Fetal nicotine or cocaine exposure: which one is worse?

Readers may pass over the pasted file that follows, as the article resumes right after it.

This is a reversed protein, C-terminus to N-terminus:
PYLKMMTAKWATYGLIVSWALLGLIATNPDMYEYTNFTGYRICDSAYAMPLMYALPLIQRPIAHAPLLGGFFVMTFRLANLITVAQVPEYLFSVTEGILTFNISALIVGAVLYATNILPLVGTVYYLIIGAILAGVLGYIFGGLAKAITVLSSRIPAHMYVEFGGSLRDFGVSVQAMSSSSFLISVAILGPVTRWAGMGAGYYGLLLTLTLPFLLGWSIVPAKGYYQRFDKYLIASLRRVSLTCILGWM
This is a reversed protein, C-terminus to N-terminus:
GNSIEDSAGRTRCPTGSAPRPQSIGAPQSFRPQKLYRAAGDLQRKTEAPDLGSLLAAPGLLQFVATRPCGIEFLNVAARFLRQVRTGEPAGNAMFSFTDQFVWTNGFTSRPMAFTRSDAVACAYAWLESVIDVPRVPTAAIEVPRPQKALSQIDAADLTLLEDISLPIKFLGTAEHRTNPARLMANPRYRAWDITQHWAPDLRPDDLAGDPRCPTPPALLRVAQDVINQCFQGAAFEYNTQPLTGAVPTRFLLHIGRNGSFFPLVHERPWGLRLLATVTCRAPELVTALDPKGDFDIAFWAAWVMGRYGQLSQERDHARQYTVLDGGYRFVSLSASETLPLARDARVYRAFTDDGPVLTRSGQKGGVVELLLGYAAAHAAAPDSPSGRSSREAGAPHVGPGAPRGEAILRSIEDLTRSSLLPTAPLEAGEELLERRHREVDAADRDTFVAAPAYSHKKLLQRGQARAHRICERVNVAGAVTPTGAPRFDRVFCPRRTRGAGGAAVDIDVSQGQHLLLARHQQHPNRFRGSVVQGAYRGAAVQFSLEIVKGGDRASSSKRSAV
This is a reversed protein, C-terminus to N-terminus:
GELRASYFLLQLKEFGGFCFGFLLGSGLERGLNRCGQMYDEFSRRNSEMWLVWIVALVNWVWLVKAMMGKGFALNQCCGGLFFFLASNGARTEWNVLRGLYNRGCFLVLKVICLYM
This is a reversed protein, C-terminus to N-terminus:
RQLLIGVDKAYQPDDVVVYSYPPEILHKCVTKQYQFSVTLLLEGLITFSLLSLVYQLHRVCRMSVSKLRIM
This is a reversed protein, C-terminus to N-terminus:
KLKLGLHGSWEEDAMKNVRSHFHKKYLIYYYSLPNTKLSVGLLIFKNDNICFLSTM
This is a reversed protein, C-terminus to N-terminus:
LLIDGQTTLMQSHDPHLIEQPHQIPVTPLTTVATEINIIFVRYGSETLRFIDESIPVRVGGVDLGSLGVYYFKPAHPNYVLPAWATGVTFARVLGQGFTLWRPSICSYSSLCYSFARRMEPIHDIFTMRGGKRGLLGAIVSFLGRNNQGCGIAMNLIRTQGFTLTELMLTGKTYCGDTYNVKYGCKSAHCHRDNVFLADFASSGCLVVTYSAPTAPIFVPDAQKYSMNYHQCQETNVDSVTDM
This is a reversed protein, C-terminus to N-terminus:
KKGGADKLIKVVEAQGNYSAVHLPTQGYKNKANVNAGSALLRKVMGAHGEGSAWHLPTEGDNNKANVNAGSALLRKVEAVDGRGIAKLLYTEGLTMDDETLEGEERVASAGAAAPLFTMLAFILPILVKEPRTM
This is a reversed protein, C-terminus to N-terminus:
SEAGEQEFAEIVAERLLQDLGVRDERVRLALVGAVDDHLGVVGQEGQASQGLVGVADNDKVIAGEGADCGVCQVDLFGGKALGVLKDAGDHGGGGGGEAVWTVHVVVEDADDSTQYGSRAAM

Despite extensive adverse publicity, tobacco use continues in approximately 25% of all pregnancies in the United States, overshadowing illicit drugs of abuse, including cocaine. The societal cost of maternal smoking is seen most readily in underweight newborns, in high rates of perinatal morbidity, mortality and Sudden Infant Death Syndrome and in persistent deficits in learning and behavior. We have designed animal models of nicotine exposure to prove that nicotine itself is a neuroteratogen, thus providing a causative link between tobacco exposure and adverse perinatal outcomes. In particular, nicotine infusion paradigms that, like the transdermal patch used in man, produce drug exposure without the confounds of other components of tobacco or of episodic hypoxic-ischemic insult, have enabled a mechanistic dissection of the role played by nicotine in fetal brain damage. Nicotine targets specific neurotransmitter receptors in the fetal brain, eliciting abnormalities of cell proliferation and differentiation, leading to shortfalls in the number of cells and eventually to altered synaptic activity. Because of the close regulatory association of cholinergic and catecholaminergic systems, adverse effects of nicotine involve multiple transmitter pathways and influence not only the immediate developmental events in fetal brain, but also the eventual programming of synaptic competence. Accordingly, defects may appear after a prolonged period of apparent normality, leading to cognitive and learning defects that appear in childhood or adolescence. Comparable alterations occur in peripheral autonomic pathways, leading to increased susceptibility to hypoxia-induced brain damage, perinatal mortality and Sudden Infant Death. Identifying the receptor-driven mechanisms that underlie the neurobehavioral damage caused by fetal nicotine exposure provides a rational basis for decisions about nicotine substitution therapy for smoking cessation in pregnancy. In contrast to the effects of nicotine, animal models of crack cocaine use in pregnancy indicate a more restricted spectrum of effects, a reflection of differences both in pharmacokinetics and pharmacodynamics of the two drugs. Notably, although cocaine, like nicotine, also targets cell replication, its effects are short-lived, permitting recovery to occur in between doses, so that the eventual consequences are much less severe. To some extent, the effects of cocaine on brain development resemble those of nicotine because the two share cardiovascular actions (vasoconstriction) that, under some circumstances, elicit fetal hypoxia-ischemia. In light of the fact that nearly all crack cocaine users smoke cigarettes, the identification of specific developmental effects of cocaine may prove difficult to detect. Although scientists and the public continue to pay far more attention to fetal cocaine effects than to those of nicotine or tobacco use, a change of focus to concentrate on tobacco could have a disproportionately larger impact on human health.
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